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Neuropsychology. 2016 Oct;30(7):830-40. doi: 10.1037/neu0000288. Epub 2016 May 16.

Adaptive functioning following pediatric traumatic brain injury: Relationship to executive function and processing speed.

Author information

1
Research Institute at Nationwide Children's Hospital.
2
Department of Pediatrics.
3
Department of Psychology, Hospital for Sick Children.
4
Division of Developmental and Behavioral Pediatrics and Psychology.
5
Department of Psychology.
6
Department of Human Development and Quantitative Methodology, University of Maryland.
7
Division of Pediatric Psychology, Department of Pediatrics.
8
Department of Psychology, Alberta Children's Hospital Research Institute.

Abstract

OBJECTIVE:

Pediatric traumatic brain injury (TBI) may affect children's ability to perform everyday tasks (i.e., adaptive functioning). Guided by the American Association for Intellectual and Developmental Disabilities (AAIDD) model, we explored the association between TBI and adaptive functioning at increasing levels of specificity (global, AAIDD domains, and subscales). We also examined the contributions of executive function and processing speed as mediators of TBI's effects on adaptive functioning.

METHOD:

Children (ages 8-13) with severe TBI (STBI; n = 19), mild-moderate TBI (MTBI; n = 50), or orthopedic injury (OI; n = 60) completed measures of executive function (TEA-Ch) and processing speed (WISC-IV) an average of 2.7 years postinjury (SD = 1.2; range: 1-5.3). Parents rated children's adaptive functioning (ABAS-II, BASC-2, CASP).

RESULTS:

STBI had lower global adaptive functioning (η2 = .04-.08) than the MTBI and OI groups, which typically did not differ. Deficits in the STBI group were particularly evident in the social domain, with specific deficits in social participation, leisure, and social adjustment (η2 = .06-.09). Jointly, executive function and processing speed were mediators of STBI's effects on global adaptive functioning and in conceptual and social domains. In the STBI group, executive function mediated social functioning, and processing speed mediated social participation.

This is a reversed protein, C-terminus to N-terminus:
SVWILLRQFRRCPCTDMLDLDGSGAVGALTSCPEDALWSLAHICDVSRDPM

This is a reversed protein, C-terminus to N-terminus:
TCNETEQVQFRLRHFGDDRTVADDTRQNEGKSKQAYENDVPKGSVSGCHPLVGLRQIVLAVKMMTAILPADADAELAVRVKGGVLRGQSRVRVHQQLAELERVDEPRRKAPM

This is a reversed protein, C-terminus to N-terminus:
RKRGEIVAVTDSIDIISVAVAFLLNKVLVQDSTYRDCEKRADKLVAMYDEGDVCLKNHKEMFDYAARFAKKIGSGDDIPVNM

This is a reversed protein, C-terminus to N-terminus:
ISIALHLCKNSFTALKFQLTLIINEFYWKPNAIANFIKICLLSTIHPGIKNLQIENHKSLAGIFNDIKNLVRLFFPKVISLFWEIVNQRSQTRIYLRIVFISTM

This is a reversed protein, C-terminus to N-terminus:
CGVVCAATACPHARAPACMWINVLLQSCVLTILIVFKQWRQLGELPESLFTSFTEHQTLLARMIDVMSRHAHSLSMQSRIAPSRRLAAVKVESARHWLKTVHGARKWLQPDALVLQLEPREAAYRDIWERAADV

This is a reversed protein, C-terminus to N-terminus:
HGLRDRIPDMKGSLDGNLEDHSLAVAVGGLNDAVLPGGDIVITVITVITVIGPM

CONCLUSIONS:

Children with STBI experience deficits in adaptive functioning, particularly in social adjustment, with less pronounced deficits in conceptual and practical skills. Executive function and processing speed may mediate the effects of STBI on adaptive functioning. Targeting adaptive functioning and associated cognitive deficits for intervention may enhance quality of life for pediatric TBI survivors. (PsycINFO Database Record

PMID:
27182708
PMCID:
PMC5042812
DOI:
10.1037/neu0000288
[Indexed for MEDLINE]
Free PMC Article

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